Not an insult, but actually the name of a seminar at last summer’s New Wine conference, examining the impact of social networking Internet websites like YouTube, Twitter and Facebook.
Whether we like it or not, the Internet and mobile phones are increasingly playing a role in how people build communities. I am on Facebook, (are you?) Along with a billion people a day, I use YouTube a fair amount (you can use if for useful things like instructions on how to service an Aga, as well as trivial stuff like how to make a rocket with Coca-cola and mints), but I draw the line at Twitter. I suppose we all have our limits!
As I write, staff at the Royal Mail have voted to strike. One of the aspects of the dispute between postal workers and management seems to me to be that the former still have a understanding of the important role they play in communities, in bringing personal communication and information to the sizeable proportion of the population who don’t use the internet, while the latter build their statistics imagining that everyone in Britain is texting and emailing all day every day.
But we are not. Even though there are all sorts of useful things to be found on the Internet (even churches), and even though I enjoy catching up with people I don’t see very often as well as those I do, through Facebook, none of these things are a sufficient substitute for real face-to-face community.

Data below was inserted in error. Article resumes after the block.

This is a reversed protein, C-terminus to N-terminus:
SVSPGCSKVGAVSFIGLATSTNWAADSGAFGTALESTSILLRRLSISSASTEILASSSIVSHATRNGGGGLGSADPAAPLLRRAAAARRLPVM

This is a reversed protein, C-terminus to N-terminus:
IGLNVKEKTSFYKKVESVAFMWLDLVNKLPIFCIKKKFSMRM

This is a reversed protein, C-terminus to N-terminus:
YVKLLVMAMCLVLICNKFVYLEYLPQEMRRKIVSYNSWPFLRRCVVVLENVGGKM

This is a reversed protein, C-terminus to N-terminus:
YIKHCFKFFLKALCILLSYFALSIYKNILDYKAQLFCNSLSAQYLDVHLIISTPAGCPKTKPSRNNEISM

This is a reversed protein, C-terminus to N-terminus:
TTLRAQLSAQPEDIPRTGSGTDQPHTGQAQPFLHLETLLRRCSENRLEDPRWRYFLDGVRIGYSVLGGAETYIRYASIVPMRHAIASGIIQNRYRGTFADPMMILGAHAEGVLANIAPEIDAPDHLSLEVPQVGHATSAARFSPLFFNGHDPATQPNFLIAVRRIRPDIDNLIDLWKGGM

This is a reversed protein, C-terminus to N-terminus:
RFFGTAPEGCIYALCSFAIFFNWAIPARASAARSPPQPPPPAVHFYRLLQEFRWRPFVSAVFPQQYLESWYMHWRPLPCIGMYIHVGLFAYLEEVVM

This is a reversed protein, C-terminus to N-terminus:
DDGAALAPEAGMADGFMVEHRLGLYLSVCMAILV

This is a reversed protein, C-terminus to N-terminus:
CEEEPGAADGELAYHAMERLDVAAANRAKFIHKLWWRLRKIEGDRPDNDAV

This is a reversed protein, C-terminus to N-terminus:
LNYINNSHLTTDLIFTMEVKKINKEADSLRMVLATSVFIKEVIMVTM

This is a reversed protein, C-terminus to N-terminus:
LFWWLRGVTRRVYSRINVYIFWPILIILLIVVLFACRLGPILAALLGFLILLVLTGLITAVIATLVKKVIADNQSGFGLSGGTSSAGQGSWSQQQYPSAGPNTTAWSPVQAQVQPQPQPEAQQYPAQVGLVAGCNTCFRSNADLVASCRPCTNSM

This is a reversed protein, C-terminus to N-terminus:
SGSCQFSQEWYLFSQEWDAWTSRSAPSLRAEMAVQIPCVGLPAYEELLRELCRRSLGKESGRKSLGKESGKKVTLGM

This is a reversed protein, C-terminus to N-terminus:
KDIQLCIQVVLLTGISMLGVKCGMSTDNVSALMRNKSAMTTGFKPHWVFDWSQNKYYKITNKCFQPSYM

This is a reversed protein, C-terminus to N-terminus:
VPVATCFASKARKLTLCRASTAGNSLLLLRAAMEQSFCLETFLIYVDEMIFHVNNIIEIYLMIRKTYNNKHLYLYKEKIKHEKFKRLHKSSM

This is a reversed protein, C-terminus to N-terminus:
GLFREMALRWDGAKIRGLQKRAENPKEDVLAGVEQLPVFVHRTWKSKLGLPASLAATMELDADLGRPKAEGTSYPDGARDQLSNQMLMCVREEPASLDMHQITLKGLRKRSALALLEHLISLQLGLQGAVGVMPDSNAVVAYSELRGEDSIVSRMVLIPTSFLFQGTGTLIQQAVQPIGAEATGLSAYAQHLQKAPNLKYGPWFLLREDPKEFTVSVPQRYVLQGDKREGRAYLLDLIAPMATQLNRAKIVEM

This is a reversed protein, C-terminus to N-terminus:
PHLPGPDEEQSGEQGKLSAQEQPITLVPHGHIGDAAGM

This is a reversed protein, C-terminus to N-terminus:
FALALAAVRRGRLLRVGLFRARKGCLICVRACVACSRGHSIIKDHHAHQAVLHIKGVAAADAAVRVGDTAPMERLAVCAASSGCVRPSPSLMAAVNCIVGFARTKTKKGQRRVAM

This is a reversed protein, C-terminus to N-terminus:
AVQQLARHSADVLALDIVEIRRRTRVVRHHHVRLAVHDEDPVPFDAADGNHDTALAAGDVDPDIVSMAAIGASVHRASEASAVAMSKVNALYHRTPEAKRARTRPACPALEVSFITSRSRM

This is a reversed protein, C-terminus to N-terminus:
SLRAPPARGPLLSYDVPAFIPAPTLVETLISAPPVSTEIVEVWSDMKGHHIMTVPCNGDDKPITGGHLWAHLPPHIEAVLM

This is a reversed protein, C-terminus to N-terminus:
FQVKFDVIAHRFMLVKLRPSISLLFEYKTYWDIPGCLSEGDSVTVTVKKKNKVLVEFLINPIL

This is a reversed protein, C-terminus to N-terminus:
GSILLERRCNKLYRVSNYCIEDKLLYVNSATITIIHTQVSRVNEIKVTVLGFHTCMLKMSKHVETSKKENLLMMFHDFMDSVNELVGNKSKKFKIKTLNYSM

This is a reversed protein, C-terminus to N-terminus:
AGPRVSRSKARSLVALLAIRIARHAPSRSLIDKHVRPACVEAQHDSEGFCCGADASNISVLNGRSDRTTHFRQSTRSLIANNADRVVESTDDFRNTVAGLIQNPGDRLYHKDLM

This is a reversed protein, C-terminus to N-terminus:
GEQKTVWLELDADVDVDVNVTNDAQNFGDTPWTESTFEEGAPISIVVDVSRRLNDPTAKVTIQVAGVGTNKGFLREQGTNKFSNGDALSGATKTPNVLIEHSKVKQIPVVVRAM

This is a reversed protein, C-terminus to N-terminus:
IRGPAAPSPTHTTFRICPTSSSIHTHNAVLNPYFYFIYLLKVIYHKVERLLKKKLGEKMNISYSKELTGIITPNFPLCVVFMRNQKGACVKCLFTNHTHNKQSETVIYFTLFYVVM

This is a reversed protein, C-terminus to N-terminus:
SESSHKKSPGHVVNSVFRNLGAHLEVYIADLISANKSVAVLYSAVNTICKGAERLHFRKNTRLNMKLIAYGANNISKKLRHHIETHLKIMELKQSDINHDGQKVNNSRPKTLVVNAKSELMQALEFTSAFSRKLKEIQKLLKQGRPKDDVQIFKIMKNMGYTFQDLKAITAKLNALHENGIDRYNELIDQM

Would Jesus be on Facebook? Perhaps he would, but he’d be one of those people who don’t write much, because his message is simple, “God wants you in his community”. That’s why God didn’t show his love for us by being remote and distant, but by coming to live on earth as a man, and experiencing the joys sorrows pain and celebration of human communities.
Through the advent of Jesus into the world, the whole world was redeemed. Or to put it in the words of Gregory of Nazanius, a fourth century Christian teacher, “That which God did not assume, he did not redeem”. At the end of this month we begin our journey to Christmas in the season of Advent. Countless generations of villagers here have taken that journey; it is part of the heritage of our community. It might be happening all over the world via the Internet, but we can do it together, face-to-face, here. Do join us for our special Advent Sunday benefice service at Stebbing on November the 29th at 11am, when our preacher will be Canon Andrew Knowles, Canon theologian of Chelmsford Cathedral.
And if I do put this letter on Facebook, it won’t be until after the magazine is published!
With blessings and prayers for Remembrancetide and Advent